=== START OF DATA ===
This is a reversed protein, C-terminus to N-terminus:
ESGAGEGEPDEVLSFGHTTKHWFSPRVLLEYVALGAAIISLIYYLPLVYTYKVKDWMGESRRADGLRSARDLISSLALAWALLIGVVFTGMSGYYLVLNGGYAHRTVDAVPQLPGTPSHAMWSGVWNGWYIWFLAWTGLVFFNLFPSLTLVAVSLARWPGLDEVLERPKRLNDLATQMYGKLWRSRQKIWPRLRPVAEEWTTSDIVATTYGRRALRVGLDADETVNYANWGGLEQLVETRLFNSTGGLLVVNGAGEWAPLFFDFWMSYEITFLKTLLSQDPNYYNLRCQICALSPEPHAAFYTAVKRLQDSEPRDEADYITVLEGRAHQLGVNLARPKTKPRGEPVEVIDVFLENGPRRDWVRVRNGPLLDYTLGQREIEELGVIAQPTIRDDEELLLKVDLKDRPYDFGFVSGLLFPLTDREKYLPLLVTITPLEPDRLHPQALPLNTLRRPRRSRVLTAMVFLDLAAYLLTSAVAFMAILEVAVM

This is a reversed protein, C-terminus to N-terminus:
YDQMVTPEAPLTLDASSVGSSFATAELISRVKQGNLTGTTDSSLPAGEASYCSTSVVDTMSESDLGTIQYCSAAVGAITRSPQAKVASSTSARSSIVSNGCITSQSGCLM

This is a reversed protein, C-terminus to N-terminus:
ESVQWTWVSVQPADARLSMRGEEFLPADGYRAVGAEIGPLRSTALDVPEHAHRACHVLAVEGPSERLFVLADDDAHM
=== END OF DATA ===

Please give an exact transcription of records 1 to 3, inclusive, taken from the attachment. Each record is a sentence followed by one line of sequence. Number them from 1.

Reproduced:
This is a reversed protein, C-terminus to N-terminus:
ESGAGEGEPDEVLSFGHTTKHWFSPRVLLEYVALGAAIISLIYYLPLVYTYKVKDWMGESRRADGLRSARDLISSLALAWALLIGVVFTGMSGYYLVLNGGYAHRTVDAVPQLPGTPSHAMWSGVWNGWYIWFLAWTGLVFFNLFPSLTLVAVSLARWPGLDEVLERPKRLNDLATQMYGKLWRSRQKIWPRLRPVAEEWTTSDIVATTYGRRALRVGLDADETVNYANWGGLEQLVETRLFNSTGGLLVVNGAGEWAPLFFDFWMSYEITFLKTLLSQDPNYYNLRCQICALSPEPHAAFYTAVKRLQDSEPRDEADYITVLEGRAHQLGVNLARPKTKPRGEPVEVIDVFLENGPRRDWVRVRNGPLLDYTLGQREIEELGVIAQPTIRDDEELLLKVDLKDRPYDFGFVSGLLFPLTDREKYLPLLVTITPLEPDRLHPQALPLNTLRRPRRSRVLTAMVFLDLAAYLLTSAVAFMAILEVAVM

This is a reversed protein, C-terminus to N-terminus:
YDQMVTPEAPLTLDASSVGSSFATAELISRVKQGNLTGTTDSSLPAGEASYCSTSVVDTMSESDLGTIQYCSAAVGAITRSPQAKVASSTSARSSIVSNGCITSQSGCLM

This is a reversed protein, C-terminus to N-terminus:
ESVQWTWVSVQPADARLSMRGEEFLPADGYRAVGAEIGPLRSTALDVPEHAHRACHVLAVEGPSERLFVLADDDAHM